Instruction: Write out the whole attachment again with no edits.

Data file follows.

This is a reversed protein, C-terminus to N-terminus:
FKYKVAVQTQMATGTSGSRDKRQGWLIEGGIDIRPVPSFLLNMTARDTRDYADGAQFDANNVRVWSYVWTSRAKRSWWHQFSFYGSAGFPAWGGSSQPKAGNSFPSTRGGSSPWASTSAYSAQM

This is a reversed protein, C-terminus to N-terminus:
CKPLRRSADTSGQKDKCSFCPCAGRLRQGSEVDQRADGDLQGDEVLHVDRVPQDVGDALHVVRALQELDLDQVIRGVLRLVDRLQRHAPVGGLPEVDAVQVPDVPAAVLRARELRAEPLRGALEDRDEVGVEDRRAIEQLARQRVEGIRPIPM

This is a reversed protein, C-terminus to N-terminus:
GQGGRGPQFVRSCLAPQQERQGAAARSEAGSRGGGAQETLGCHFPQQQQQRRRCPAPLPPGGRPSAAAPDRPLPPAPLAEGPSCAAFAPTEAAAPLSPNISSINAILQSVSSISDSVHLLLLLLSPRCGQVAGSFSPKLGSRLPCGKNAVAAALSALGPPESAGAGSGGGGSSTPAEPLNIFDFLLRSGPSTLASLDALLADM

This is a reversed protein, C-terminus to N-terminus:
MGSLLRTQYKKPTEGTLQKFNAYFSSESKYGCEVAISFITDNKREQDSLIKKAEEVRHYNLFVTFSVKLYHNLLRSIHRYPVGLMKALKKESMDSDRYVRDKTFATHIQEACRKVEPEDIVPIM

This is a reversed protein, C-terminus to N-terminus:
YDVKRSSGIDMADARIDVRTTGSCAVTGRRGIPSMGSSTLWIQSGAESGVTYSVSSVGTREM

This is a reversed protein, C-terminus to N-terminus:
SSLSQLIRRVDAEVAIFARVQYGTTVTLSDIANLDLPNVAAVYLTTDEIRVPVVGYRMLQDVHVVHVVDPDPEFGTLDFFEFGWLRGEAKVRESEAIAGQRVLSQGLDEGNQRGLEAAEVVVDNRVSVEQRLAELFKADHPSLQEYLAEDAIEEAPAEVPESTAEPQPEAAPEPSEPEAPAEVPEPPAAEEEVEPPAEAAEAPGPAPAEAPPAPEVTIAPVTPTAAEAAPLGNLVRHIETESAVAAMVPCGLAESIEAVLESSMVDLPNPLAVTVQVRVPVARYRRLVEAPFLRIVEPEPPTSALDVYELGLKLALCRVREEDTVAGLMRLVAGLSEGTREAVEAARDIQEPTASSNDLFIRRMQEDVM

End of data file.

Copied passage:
This is a reversed protein, C-terminus to N-terminus:
FKYKVAVQTQMATGTSGSRDKRQGWLIEGGIDIRPVPSFLLNMTARDTRDYADGAQFDANNVRVWSYVWTSRAKRSWWHQFSFYGSAGFPAWGGSSQPKAGNSFPSTRGGSSPWASTSAYSAQM

This is a reversed protein, C-terminus to N-terminus:
CKPLRRSADTSGQKDKCSFCPCAGRLRQGSEVDQRADGDLQGDEVLHVDRVPQDVGDALHVVRALQELDLDQVIRGVLRLVDRLQRHAPVGGLPEVDAVQVPDVPAAVLRARELRAEPLRGALEDRDEVGVEDRRAIEQLARQRVEGIRPIPM

This is a reversed protein, C-terminus to N-terminus:
GQGGRGPQFVRSCLAPQQERQGAAARSEAGSRGGGAQETLGCHFPQQQQQRRRCPAPLPPGGRPSAAAPDRPLPPAPLAEGPSCAAFAPTEAAAPLSPNISSINAILQSVSSISDSVHLLLLLLSPRCGQVAGSFSPKLGSRLPCGKNAVAAALSALGPPESAGAGSGGGGSSTPAEPLNIFDFLLRSGPSTLASLDALLADM

This is a reversed protein, C-terminus to N-terminus:
MGSLLRTQYKKPTEGTLQKFNAYFSSESKYGCEVAISFITDNKREQDSLIKKAEEVRHYNLFVTFSVKLYHNLLRSIHRYPVGLMKALKKESMDSDRYVRDKTFATHIQEACRKVEPEDIVPIM

This is a reversed protein, C-terminus to N-terminus:
YDVKRSSGIDMADARIDVRTTGSCAVTGRRGIPSMGSSTLWIQSGAESGVTYSVSSVGTREM

This is a reversed protein, C-terminus to N-terminus:
SSLSQLIRRVDAEVAIFARVQYGTTVTLSDIANLDLPNVAAVYLTTDEIRVPVVGYRMLQDVHVVHVVDPDPEFGTLDFFEFGWLRGEAKVRESEAIAGQRVLSQGLDEGNQRGLEAAEVVVDNRVSVEQRLAELFKADHPSLQEYLAEDAIEEAPAEVPESTAEPQPEAAPEPSEPEAPAEVPEPPAAEEEVEPPAEAAEAPGPAPAEAPPAPEVTIAPVTPTAAEAAPLGNLVRHIETESAVAAMVPCGLAESIEAVLESSMVDLPNPLAVTVQVRVPVARYRRLVEAPFLRIVEPEPPTSALDVYELGLKLALCRVREEDTVAGLMRLVAGLSEGTREAVEAARDIQEPTASSNDLFIRRMQEDVM